Geranium Gin has a gentle mix of juniper and floral notes both on the nose and palate. The gin feels smooth and light, but all the flavours are there. It’s not overtly floral or too complicated to discern what’s in the glass. The spices anchor the top notes and at 44% ABV the spirit is both botanically balanced and carries well in a G&T, without any unwanted alcoholic heat. Firm but fair so to speak…
We’ll admit to having previously had huge concerns over this gin, as the name suggested that it could have been one that runs away from juniper and is a totally separate thing masquerading as gin. Thankfully, this is plainly not the case and Geranium Gin can safely call itself a London Dry Gin. Henrik refers to having a gin that relates to the past but is made with the spirit of a new generation and we agree; Geranium Gin is a well-conceived, well-made modern classic where the additional flavour components add to a traditional flavour profile, rather than overwhelm it.
The way that Geranium Gin was created, driven by this father-son teamwork and a marriage of skills, passion and enthusiasm makes it all the more saddening to hear that Henrik’s father passed away before the first bottle was ever created. There are small touches that refer to their collaboration like the Hammer & Son label on the bottle and the press references to Geranium Gin being part of a “new generation” (which obviously applies to the flavour profile too). Henrik continues to be hands on with the actual production of the gin itself and is the one who harvests, prepares and delivers the geranium plants to the distillery each year (typically in July when their oil content is at its highest).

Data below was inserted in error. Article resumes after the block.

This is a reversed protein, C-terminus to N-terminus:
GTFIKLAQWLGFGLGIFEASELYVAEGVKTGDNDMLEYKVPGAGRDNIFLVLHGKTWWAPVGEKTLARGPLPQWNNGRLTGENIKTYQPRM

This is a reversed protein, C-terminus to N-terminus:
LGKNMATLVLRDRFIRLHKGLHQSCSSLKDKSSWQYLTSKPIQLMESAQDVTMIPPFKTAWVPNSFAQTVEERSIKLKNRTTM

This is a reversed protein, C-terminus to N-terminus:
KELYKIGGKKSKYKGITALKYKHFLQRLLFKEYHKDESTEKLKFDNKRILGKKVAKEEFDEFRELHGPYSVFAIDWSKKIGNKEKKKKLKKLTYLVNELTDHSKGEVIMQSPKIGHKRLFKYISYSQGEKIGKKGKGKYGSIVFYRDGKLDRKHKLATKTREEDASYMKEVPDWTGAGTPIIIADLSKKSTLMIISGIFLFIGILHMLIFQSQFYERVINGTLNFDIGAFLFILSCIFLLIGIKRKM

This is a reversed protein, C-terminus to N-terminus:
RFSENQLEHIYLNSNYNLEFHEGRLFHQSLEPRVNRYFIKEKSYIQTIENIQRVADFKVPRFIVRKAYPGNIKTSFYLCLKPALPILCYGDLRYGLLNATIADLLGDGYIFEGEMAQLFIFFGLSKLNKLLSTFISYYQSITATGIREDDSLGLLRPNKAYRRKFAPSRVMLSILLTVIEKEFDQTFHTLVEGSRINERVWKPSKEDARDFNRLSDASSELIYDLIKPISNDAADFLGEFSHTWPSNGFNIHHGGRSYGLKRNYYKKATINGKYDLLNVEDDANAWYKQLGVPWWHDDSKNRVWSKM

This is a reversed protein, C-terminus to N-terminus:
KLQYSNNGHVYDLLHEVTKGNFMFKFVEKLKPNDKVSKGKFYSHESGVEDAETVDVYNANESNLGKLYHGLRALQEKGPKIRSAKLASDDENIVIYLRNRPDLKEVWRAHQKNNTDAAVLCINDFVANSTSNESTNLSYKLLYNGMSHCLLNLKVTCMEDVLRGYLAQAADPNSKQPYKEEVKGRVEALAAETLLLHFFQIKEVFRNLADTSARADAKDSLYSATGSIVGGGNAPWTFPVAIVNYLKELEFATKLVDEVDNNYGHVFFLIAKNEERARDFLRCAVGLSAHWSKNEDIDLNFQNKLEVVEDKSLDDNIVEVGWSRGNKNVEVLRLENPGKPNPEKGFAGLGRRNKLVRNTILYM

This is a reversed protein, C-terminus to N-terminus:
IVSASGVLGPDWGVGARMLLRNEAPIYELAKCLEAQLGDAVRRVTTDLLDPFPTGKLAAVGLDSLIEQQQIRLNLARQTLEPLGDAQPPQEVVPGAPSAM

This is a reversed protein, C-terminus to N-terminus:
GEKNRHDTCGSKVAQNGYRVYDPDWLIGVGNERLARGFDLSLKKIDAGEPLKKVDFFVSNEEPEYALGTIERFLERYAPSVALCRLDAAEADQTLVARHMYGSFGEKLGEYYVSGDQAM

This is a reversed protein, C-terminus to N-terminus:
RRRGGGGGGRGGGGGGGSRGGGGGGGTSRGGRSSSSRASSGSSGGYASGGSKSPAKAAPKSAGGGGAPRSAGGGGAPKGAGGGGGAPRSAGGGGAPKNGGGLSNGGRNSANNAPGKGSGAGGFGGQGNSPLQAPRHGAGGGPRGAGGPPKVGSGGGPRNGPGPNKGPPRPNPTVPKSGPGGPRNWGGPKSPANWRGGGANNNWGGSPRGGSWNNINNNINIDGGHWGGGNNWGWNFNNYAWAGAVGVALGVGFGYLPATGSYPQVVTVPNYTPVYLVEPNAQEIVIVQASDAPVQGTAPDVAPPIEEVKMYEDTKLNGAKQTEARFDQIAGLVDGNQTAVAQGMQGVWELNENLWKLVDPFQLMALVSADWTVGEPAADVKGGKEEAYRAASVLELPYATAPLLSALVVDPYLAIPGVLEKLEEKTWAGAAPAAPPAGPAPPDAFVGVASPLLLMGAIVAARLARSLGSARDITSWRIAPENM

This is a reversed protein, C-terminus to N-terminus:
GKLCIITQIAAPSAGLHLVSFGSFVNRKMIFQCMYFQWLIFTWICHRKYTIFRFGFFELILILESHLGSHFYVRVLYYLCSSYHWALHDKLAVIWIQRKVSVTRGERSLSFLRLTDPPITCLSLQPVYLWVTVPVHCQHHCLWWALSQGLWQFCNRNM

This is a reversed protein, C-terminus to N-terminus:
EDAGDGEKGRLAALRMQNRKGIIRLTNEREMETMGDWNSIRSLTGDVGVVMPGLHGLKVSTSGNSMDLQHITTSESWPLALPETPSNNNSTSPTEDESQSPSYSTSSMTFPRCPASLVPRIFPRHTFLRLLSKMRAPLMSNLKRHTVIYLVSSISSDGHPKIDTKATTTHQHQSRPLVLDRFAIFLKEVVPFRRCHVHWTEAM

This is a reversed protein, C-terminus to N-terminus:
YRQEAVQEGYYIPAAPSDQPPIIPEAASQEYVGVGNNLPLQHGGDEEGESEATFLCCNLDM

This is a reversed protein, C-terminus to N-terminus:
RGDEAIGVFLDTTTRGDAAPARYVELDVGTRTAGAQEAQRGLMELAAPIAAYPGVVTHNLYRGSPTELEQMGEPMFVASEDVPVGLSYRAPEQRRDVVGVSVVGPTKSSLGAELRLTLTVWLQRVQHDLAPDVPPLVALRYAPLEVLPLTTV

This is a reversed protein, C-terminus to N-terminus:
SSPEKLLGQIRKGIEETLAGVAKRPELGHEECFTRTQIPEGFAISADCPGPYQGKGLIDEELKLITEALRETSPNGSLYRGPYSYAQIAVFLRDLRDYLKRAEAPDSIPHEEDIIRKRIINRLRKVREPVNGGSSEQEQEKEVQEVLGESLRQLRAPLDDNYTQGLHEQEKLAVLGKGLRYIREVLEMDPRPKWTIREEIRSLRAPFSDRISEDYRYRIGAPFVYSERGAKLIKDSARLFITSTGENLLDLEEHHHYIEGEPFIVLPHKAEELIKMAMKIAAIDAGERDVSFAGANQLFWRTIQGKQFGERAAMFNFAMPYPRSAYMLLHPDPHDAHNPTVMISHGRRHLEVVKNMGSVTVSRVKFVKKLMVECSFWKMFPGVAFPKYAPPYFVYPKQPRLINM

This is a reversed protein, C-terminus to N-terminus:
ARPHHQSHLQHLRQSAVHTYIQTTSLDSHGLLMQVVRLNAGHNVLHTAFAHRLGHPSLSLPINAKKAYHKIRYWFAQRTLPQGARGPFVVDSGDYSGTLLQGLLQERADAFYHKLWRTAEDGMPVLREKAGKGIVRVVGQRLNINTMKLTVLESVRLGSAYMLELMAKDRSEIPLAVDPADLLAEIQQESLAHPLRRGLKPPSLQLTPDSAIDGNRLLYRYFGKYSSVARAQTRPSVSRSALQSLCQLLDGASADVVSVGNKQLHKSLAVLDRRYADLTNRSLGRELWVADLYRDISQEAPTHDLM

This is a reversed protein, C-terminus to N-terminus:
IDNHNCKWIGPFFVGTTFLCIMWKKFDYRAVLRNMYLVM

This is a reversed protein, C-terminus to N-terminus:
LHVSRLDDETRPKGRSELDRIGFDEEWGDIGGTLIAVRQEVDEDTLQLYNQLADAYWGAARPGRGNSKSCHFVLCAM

With Henrik continuing his talks across the country, and the wider team over at Coe Vintners working hard to establish more trade partners, Geranium Gin is part of the growing number of gin brands fighting for a place on shelves. Standing on a back-bar, the bottle bears all the hallmarks of Danish design with its simple uncomplicated elegance and we’re starting to see it in more bars and trade outlets so the signs are positive. In 2012 they expected sales in the region of 50,000 bottles from the 11 European countries in which they are currently distributing. Given that it is not the intention for Geranium Gin to be available in a supermarket for the foreseeable future (as the teams lead by Henrik, are calling for the spirit to be used as a tool for bartenders and an experience for gin enthusiasts rather that a spirit for anyone and anywhere), the numbers are testament to the growing appreciation for the gin category as a whole.
The authenticity behind the story of its creation is where we think Geranium Gin sets itself apart. It deserves recognition for not having been the creation of a marketing team but the result of genuine, passionate individuals who have a deep-rooted affection for gin. Henrik’s passion for the science, chemistry and flavour profiles are endearing, so too is his clear appreciation for the gin category as a whole. This alone ought to rise Geranium Gin above the rest, but take our word for it – those who appreciate a lighter yet still clearly juniper centred gin will also enjoy this.
For more information about Geranium Gin, visit their website: geraniumgin.com